Standing tall and fit for his age, DN Tara, 100, moves around his locality in Laxmi Bai Nagar, near Dilli Haat in south Delhi, with ease. He still works as the general secretary of the All India Freedom Fighters Sainik Sangh (Registered).
Tara’s life is as inspiring as it can get. To start with he belongs to the lineage of luminary martyrs Bhai Mati Dass and Bhai Paramanand. He spent around a decade in various jails during the freedom struggle. He was the political advisor to Maharaja Hari Singh during the accession process of the Jammu and Kashmir with the Indian union.
But six decades later, all he is bothered about are the poor freedom fighters. And it is this work that has made the 100-year-young blast the government of the day — not just the babudom but also the ministers — for neglecting freedom fighters. "It is due to the sacrifice of the freedom fighters that you breathe free today. How can you treat them like this?” Tara says.
The Sainik Sangh has about three lakh direct members across India and many more are associated with it by way of affiliation. "We get almost 1,500 applications/requests per month, citing problems faced by old freedom fighters,” he says.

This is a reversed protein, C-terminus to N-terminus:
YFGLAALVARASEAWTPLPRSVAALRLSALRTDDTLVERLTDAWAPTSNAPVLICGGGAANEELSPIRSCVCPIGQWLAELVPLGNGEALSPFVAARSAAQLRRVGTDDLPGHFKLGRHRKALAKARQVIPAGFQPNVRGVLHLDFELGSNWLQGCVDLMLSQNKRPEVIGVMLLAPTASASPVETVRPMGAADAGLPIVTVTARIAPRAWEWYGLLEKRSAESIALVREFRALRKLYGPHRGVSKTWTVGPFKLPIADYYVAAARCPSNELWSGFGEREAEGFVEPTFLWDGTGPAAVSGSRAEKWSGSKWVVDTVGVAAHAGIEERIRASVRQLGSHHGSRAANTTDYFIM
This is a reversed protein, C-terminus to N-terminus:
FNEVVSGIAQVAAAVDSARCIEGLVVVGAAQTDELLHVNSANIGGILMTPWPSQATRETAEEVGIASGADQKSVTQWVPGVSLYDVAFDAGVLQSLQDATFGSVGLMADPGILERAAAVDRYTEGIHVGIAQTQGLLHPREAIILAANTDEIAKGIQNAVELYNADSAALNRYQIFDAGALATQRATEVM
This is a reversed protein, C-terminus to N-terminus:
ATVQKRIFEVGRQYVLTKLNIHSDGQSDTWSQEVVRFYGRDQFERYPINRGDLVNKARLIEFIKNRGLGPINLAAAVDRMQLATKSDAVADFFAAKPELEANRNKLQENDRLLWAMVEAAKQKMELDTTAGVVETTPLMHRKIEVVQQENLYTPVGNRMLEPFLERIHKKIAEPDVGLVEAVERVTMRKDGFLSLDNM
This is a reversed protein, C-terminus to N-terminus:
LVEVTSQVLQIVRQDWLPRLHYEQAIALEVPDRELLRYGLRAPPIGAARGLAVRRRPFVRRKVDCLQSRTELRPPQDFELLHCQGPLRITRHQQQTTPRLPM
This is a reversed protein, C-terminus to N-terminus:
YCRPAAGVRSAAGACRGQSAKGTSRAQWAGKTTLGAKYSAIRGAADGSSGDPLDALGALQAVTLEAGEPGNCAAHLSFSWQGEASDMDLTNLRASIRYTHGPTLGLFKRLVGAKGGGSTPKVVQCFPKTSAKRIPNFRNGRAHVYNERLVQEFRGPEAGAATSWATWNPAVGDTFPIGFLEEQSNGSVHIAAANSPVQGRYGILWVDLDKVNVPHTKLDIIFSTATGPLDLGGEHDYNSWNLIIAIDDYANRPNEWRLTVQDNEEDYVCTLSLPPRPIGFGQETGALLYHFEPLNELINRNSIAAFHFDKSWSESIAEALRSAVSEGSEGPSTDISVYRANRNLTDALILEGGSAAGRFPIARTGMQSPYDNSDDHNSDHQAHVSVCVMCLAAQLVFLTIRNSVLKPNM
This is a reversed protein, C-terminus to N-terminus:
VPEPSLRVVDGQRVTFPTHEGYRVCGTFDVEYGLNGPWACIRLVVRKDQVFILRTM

There are two major problems faced by such freedom fighters: pension and medical facilities. The pension amount is not uniform across all states and is also different for different persons depending on certain categories. “Why should a person who was jailed for say 10 months (during freedom struggle), get lesser amount then someone jailed for two years?" he asks.
“Moreover, after the Sixth Pay Commission was implemented, everyone got increased pension except us," he fumes, bothered about the really poor old persons across India even as he leads a relatively comfortable life with his family.
But more important factor is the medical facility. “For different tests, we need to go to different hospitals.
In old age, mobility becomes a major issue, not just due to physical condition but also because of the financial crunch,” he says.